• Metabolic Acidosis (Also R shift on oxydis curve)


Cardiac Assessment for renal pt: What will you look for?

1. Increased CO (Compensate for low O2 capacity)

2. HTN (RAAS activation)

3. L Ventricular Hypertrophy

4. CHF w/ Pulm Edema (after compensation reached)

5. Deposits of Calcium (on heart valves and on conduction system

6. Arrhythmias (Electrolyte imbalance)

7. Uremic Pericarditis (Chest pain, tamponade)

8. CAD, PVD (From triglycerides (osmotic from Liver))


Pulmonary Assessment of the Renal Patient: What to look for

1. Increased MV (Compensate for Acidosis)

2. "Butterfly Wings" on CXR (Pulm Edema)


Endocrine Assessment of the renal patient: What to look for

1. Diabetic (Poor glucose tolerance)

2. Hyperparathyroidism ----Prone to fractures from bone degredation

3. High Triglycerides

4. No degredation of hormones (increased amount in circulation)


GI/Liver Assessment of the Renal Patient: What to look for

1. GI Hemmhorage

2. N/V ------Hypersecretion of Gastric Acid--Possible RSI

3. High Hep B and C Incidence


Renal Failure impact on drugs, and what to do about it

  • Drug effects or pharmacokinetics altered d/t
    • 1. Anemia- (Decrease MAC of Volatile agents) -----No enflurane!!!
    • 2. Decreased total Protein (Decrease all protein bound drugs)
    • 3. Electrolyte Abnormalities
    • 4. Fluid Retention
    • 5. ANY drugs eliminated UNCHANGED by the kidneys are CONTRAINDICATED (Gallamine, Phenobarb, LMWH)


LMWH- unique consideration

Cleared by the kidney but NOT by dialysis == prolonged duration


Lab tests that could be useful

1. CMP

2. GFR

3. CBC


5. ABG


Tests that could be useful and what are they looking for?

  • 1. CXR
    • Uremic pneumonitits
    • Pericardial Effusion
    • Fluid Status
  • 2. EKG
    • Ischemia
    • Conduction Blocks
    • Left Vent Hypertrophy
  • 3. Echo
    • Hypertrophy
    • EF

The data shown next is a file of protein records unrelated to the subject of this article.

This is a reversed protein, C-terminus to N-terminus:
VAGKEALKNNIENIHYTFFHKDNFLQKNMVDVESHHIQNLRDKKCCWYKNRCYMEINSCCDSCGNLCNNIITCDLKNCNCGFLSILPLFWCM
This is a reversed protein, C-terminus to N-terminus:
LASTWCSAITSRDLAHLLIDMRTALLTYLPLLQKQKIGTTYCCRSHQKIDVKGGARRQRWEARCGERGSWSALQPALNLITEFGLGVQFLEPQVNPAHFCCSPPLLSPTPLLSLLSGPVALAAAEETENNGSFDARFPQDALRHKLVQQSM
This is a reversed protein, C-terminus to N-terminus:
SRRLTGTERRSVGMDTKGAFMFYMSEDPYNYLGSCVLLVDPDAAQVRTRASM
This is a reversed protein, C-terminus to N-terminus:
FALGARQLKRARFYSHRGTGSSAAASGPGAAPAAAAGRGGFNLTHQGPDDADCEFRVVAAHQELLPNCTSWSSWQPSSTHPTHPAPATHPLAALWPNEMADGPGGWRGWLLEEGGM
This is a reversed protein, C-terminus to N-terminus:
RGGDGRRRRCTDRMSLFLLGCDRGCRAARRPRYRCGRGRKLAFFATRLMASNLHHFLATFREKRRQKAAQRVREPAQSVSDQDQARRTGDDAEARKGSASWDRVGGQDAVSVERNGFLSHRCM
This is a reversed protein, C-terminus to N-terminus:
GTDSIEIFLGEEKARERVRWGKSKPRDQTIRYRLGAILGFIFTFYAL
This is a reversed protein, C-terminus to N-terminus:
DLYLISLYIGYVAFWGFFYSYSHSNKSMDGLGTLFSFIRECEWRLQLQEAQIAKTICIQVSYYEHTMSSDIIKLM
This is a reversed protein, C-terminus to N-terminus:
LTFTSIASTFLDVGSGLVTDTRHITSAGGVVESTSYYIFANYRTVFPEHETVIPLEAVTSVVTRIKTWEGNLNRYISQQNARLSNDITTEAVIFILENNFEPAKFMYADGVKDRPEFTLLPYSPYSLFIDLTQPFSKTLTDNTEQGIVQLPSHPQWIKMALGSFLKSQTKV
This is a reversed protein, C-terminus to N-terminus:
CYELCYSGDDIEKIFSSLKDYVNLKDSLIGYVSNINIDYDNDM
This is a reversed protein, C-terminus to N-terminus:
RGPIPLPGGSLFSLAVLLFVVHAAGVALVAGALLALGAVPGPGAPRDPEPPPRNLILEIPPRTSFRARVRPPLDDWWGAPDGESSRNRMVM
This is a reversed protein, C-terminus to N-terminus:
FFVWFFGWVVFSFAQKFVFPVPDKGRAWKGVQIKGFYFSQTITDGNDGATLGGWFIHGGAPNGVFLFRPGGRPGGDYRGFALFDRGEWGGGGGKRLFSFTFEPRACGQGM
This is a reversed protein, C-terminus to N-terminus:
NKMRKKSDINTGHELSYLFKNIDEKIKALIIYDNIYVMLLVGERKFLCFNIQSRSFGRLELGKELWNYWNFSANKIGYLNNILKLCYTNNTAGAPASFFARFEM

• Pericardial Fluid


Why is BUN not reliable as a sole lab value? What value BUN is indicative of a low GFR

It can vary with protein dietary intake. >50 mg/dL is indicative in pts with normal diet


What is the most common cause of increased BUN?

CHF secondary to the reabsorption of BUN????? (I don't know what this means)


Plasma Creatinine

1. Source?

2. Lag Time?

3. Elderly Patients?

4. 50% increase in plasma creatinine=

1. Skeletal Muscle

2. 8-17 hr lag time after a change in GFR

3. Elderly pts Cr levels stay normal constantly -----If elevated, very indicative of renal failure

4. Coresponding 50% decrease in GFR


Creatinine Clearance Values 1-6

1. Normal 100-120 ml/min

2.Decreased Renal Reserve 60-100 mls/min

3. Mild Renal Impairment 40-60 mls/min

4. Moderate Insufficiency 25-40 mls/min

5. Renal Failure < 25 mls/min

6. ESRD < 10 mls/min


Common renal pt lab abnormalities

1. Hyponatremia

2. Hyperkalemia

3. Metabolic Acidosis (high anion gap)

4. Hypermagnesemia

5. Hypocalcemia (If pt hypotensive and not responsive to pressors, give Ca++)

6. Hypoalbuminemia

7. Hyperglycemia


3 treatments we use to lower K+

1. Calcium Gluconate 10% (10-20ml)

2. Sodium Bicarb (50-100 mEq/L)

3. Glucose (50 ml of 50%) and Insulin (10 units regular)